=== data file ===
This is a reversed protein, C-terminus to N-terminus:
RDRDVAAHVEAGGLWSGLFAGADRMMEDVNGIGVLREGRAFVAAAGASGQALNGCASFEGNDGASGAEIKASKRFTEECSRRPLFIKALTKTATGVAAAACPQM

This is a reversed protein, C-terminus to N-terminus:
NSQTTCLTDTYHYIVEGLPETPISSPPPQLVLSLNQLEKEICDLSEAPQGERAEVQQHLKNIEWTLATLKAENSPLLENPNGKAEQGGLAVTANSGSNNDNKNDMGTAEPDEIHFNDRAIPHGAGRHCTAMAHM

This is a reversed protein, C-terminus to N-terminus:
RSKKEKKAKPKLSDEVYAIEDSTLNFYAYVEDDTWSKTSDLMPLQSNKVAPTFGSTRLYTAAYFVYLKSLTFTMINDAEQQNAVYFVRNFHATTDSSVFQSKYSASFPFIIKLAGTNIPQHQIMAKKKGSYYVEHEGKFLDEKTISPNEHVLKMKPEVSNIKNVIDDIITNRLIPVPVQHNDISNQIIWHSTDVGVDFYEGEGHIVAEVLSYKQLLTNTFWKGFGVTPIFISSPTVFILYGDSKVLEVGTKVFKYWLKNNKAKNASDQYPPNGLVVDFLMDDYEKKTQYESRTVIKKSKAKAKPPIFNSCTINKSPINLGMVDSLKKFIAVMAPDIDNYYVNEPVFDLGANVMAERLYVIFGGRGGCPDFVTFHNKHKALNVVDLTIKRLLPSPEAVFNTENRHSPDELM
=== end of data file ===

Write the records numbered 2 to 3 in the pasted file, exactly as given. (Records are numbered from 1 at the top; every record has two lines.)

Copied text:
This is a reversed protein, C-terminus to N-terminus:
NSQTTCLTDTYHYIVEGLPETPISSPPPQLVLSLNQLEKEICDLSEAPQGERAEVQQHLKNIEWTLATLKAENSPLLENPNGKAEQGGLAVTANSGSNNDNKNDMGTAEPDEIHFNDRAIPHGAGRHCTAMAHM

This is a reversed protein, C-terminus to N-terminus:
RSKKEKKAKPKLSDEVYAIEDSTLNFYAYVEDDTWSKTSDLMPLQSNKVAPTFGSTRLYTAAYFVYLKSLTFTMINDAEQQNAVYFVRNFHATTDSSVFQSKYSASFPFIIKLAGTNIPQHQIMAKKKGSYYVEHEGKFLDEKTISPNEHVLKMKPEVSNIKNVIDDIITNRLIPVPVQHNDISNQIIWHSTDVGVDFYEGEGHIVAEVLSYKQLLTNTFWKGFGVTPIFISSPTVFILYGDSKVLEVGTKVFKYWLKNNKAKNASDQYPPNGLVVDFLMDDYEKKTQYESRTVIKKSKAKAKPPIFNSCTINKSPINLGMVDSLKKFIAVMAPDIDNYYVNEPVFDLGANVMAERLYVIFGGRGGCPDFVTFHNKHKALNVVDLTIKRLLPSPEAVFNTENRHSPDELM